The large spur-throated grasshoppers of the Cyrtacanthacridinae are represented by large, mostly tropical species. Some of the world's most important locust pests are in this subfamily. Both Australian genera, Nomadacris and Valanga , have Malayan and Pacific distributions. Nomadacris guttulosa (formerly Austracris ), the spur-throated locust, is found all over Australia although it is primarily adapted to tropical grasslands in which the adults overwinter in reproductive diapause often roosting in trees and shrubs. Maturation and oviposition at the onset of the rains of summer has been studied by Farrow (1977a). Plagues originate from these grasslands and may damage both dicotyledonous and monocotyledonous summer crops (Elder et al. 1979; Casimir and Edge 1979).

One of the world's largest acridoids is Valanga irregularis , a species of the Tropics and Subtropics, feeds on leaves of trees and shrubs and can cause some damage to fruit and nut trees.

The Acridinae is a large group with world-wide distribution. Several locusts are included. This group contains some of the most phylogenetically advanced grasshoppers with 22 genera and 33 species known from Australia. About one-third of this total is contributed by Old World genera. For example, Acrida , Gastrimargus and Sphingonotus , are represented in Australia by single species. Chortoicetes terminifera is the most important Australian locust pest; it is characterised by a black spot at the tip of the hind wing (see Key 1958; Casimir 1962).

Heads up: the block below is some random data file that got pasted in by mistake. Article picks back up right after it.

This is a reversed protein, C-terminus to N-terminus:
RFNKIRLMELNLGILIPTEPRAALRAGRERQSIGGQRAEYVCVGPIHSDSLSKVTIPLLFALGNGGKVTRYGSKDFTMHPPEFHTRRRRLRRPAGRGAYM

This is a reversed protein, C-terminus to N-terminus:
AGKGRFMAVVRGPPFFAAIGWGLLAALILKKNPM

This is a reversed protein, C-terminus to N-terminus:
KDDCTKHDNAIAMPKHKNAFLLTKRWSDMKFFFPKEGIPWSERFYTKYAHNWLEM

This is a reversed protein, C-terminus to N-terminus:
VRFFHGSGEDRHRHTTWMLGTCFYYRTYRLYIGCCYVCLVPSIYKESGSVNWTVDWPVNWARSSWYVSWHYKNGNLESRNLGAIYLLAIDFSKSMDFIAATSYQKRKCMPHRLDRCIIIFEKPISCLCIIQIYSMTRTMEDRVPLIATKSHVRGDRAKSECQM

Other important contributions concerning this species are as follows: on the frequencies and inheritance of pattern morphs (Byrne 1967); on the protein and amino acid content of the haemolymph in relation to diet and hydration (Djajakusumah and Miles 1966; Muljadi 1967), on egg development in relation to temperature and moisture, with reference to the induction of diapause (Wardhaugh 1972; Gregg 1983; Hunter and Gregg 1984); on flight, the factors initiating it, and its significance in migration (D.P. Clark 1969, 1971; Drake and Farrow 1984; Hunter et al. 1981); on plague dynamics and field ecology (L.R. Clark 1947; D.P. Clark 1972; D.P. Clark et al. 1969; Farrow 1977a,b,c; Farrow and Longstaff 1987; Key 1954; Symmons and Wright 1981; Wright and Symmons 1987); and, finally, on population dynamics (D.P. Clark 1974, 1978; Farrow 1979, 1982a, 1982b).

One of the most important Old World locust pests, Locusta migratoria migratorioides is widely distributed in coastal and sub-coastal grasslands but only one plague has broken out to date; this occurred between 1973 and 1976 (Elder et al. 1979). The Australian population is identical to the tropical race of this locust (Farrow and Colless 1980). Sound production by males is well developed in this family and varies from stridulation by the hind femora in Schizobothrus flavovittatus , to wing clicking in Gastrimargus musicus and L. m. migratorioides , and the wing buzzing produced by Froggatina australis , in flight. [Ritchie 1982; Vickery 1977.]

  • Chortoicetes terminifera (Australian plague locust)

  • Coryphistes ruricola

  • Acrididae

  • Goniaea sp.

  • Perala sp.

  • Raniliella sp.

  • Bermioides nigrobivittatus

  • Acrida conica